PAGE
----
Institutional development and corruption have been a major concern in international development cooperation for decades. In the report, the authors address the question of why the development agenda has failed, and what donors should do to get it right.
This report aims to summarize the results of research from the Quality of Government approach in terms of its importance for development and aid policy. In the report, Professor Bo Rothstein and Marcus Tannenberg from the University of Gothenburg, synthesize the current knowledge on why some countries have developed into prosperous societies while others have not, and put forward conclusions for development policy.
The report was presented during the seminar Time to reconsider the development agenda and to focus on the enemy number one?
- After almost twenty-five years of intensive research, it is not possible to identify one single aid policy initiative that can be shown to have had a significant effect on reducing corruption in recipient countries.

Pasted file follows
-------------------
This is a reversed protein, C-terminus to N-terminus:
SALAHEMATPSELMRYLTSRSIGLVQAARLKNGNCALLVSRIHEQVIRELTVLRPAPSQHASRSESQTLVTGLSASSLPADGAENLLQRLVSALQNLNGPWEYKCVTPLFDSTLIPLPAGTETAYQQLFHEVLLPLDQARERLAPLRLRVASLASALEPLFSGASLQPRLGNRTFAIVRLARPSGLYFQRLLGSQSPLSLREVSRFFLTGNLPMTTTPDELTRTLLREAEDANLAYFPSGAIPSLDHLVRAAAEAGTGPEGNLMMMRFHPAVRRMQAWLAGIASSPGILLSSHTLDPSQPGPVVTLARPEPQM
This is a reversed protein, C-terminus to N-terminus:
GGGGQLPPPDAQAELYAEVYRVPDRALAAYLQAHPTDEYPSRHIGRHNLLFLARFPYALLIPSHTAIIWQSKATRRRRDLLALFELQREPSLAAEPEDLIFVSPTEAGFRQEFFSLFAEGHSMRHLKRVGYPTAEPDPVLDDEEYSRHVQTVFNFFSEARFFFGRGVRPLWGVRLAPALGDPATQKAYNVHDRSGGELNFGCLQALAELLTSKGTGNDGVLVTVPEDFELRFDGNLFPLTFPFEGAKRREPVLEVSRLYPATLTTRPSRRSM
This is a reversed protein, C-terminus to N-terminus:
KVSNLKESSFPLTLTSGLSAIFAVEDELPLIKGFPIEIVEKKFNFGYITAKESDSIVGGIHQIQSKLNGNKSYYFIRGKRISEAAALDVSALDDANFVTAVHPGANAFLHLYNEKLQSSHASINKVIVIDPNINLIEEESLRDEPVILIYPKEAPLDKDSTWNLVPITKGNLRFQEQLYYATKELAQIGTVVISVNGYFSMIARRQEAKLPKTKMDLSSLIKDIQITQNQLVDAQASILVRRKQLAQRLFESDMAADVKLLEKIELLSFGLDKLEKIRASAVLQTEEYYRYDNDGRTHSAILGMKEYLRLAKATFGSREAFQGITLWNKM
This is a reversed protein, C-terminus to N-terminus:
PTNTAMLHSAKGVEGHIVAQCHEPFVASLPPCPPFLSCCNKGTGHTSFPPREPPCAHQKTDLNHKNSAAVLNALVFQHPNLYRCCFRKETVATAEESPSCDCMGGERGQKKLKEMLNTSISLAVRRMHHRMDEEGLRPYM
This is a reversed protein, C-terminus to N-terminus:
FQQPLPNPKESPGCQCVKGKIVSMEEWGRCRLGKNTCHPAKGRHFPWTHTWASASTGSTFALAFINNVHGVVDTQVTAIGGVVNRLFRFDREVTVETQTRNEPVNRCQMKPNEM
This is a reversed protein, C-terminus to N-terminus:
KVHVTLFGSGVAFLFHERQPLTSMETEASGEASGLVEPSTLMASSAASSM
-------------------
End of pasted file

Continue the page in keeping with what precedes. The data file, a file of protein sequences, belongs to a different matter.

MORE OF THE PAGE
- The standard definition does not specify what counts as “abuse”, resulting in a definition that is empty of substantial content and partly invites relativism in the sense that what can be considered “abuse” in one country is not necessarily considered so in another country and results in a misguided theoretical conception.
- The authors outline five distinct institutional factors which have been shown to influence the perceived quality of life; a functioning and legitimate system of taxation, meritocracy, universal education, gender equality and ”good auditing”.
- If the goal is to improve human well-being, they argue that more focus should be put on improving the quality of institutions that implement public policies.
- It would be an advantage if the Swedish development policy, in both practice and official policy documents, makes a distinction between aid for increasing quality of democracy and aid for increasing quality of government.
Bo Rothstein, Professor, Gothenburg University
Marcus Tannenberg, PhD student, Gothenburg University